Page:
• In the description that follows, the subject matter of the application will be described with reference to acts and symbolic representations of operations that are performed by one or more computers, systems, telephone systems, mobile devices and the like unless indicated otherwise. As such, it will be understood that such acts and operations, which can be referred to as being computer-executed, include the manipulation by the processing unit of the computer of electrical signals representing data in a structured form. This manipulation transforms the data or maintains it at locations in the memory system of the computer which reconfigures or otherwise alters the operation of the computer in a manner well understood by those skilled in the art. The data structures where data is maintained can include physical locations of the memory that have particular properties defined by the format of the data. However, although the subject matter of the application is being described in the foregoing context, it is not meant to be limiting as those of skill in the art will appreciate that some of the acts and operations described hereinafter can also be implemented in hardware, software, and/or firmware and/or some combination thereof.
  • Referring now to FIG. 1, a block diagram depicts one or more exemplary environments in which the methods and systems described herein may be represented. Principal participant 102 may be a person and/or an entity capable of communicating with other persons and/or entities. The principal participant 102 may include but is not limited to a single person, a group of two or more persons associated for the purpose of a communication (e.g., a group of three persons communicating with another person and/or group of persons to arrange a meeting), and/or one or more persons of a group of persons associated for one or more purposes or reasons (e.g., an employee or employees of a corporation, or members of a family) some or all of whom may participate in a communication on behalf of the association.
  • Third party participant 104 may be a person and/or an entity capable of communicating with other persons and/or entities. Third party participant 104 may include but is not limited to a single person, a group of two or more persons associated for the purpose of a communication (e.g., a group of three persons communicating with another person and/or group of persons to arrange a meeting), and/or one or more persons of a group of persons associated for one or more purposes or reasons (e.g., an employee or employees of a corporation, or members of a family), some or all of whom may participate in a communication on behalf of the association.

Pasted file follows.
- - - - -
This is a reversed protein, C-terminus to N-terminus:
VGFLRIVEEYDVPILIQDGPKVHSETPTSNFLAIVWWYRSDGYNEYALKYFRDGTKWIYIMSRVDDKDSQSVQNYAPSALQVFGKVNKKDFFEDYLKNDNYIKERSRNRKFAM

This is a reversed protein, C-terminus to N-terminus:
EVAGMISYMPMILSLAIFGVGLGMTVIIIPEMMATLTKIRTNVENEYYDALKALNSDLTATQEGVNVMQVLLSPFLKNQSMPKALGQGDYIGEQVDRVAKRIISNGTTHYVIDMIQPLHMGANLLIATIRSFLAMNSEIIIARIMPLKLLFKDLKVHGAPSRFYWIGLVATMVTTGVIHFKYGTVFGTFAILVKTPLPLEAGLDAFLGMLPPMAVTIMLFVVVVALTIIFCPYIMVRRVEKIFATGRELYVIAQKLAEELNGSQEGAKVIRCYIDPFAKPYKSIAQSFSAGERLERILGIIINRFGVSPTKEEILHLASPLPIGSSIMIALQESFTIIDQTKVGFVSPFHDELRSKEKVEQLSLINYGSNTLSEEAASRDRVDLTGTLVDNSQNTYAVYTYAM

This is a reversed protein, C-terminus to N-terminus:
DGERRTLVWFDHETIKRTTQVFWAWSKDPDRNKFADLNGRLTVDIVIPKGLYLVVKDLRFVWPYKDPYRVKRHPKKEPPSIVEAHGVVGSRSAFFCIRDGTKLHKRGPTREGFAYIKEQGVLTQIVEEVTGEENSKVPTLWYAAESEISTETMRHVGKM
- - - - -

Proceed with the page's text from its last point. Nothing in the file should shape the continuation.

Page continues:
• A communication or other event may take place between the principal participant 102 and the third party participant 104 that prompts the principal participant 102 to define a communications context for communications with the third party participant 104. Such communication may take place using means including but not limited to telephony (using the public switched telephone system, the Internet (e.g., Voice over Internet Protocol), satellite communication systems, instant and/or text messaging, and/or electronic mail (“email”). Systems 106 represent any systems comprising one or more communications devices, including but not limited to a telephone, a Voice over Internet Protocol (“VoIP”) endpoint, a computer running email and/or instant messaging software, and/or a personal digital assistant and/or a cell phone running text messaging software. The systems 106 are illustrated in the exemplary environment 100 in close physical proximity to the principal participant 102 and the third party participant 104. Those skilled in the art will appreciate that one or more of the devices included in the systems 106 may be relatively distant but operably coupled to one or more devices included in the systems 106 and in physical proximity to the respective entities with which the systems 106 are associated (principal participant 102 and the third party participant 104). The systems 106 may be operably coupled via the internet, represented in the exemplary environment 100 by the network 108, or by other communication links represented by the telephone system 110, or by some combination of the network 108 and the telephone system 110. The operable couplings between the systems 106 may be physical connections, e.g., wires end/or cables and/or fiber-optic lines, or wireless connections, e.g., radio-frequency connections between cell phone and cell network towers, satellite towers and/or some combination of physical connections and wireless connections.
  • With reference to FIG. 2, depicted is a computing system 106 a which could be a computer configured as one of the systems 106 depicted in FIG. 1, a server coupled to other systems 106, or a communication device. Computer 106 could be configured as a server for a network provider or as a communication device as described below. FIG. 2 includes a computer system 106, including a processor 210, memory 220 and one or more drives 230. The drives 230 and their associated computer storage media, provide storage of computer readable instructions, data structures, program modules and other data for computer system 106. Drives 230 can include an operating system 240, user interface program 250, matching module 260 and organizational module 261, and database 280. Computer system 106 further includes user input devices 290 through which a user may enter commands and data. Input devices can include a microphone 291, a keyboard 293, and pointing device, commonly referred to as a mouse 292. Other input devices may include an electronic digitizer, a trackball, a touch pad, a joystick, a game pad, a satellite dish, a scanner, or the like.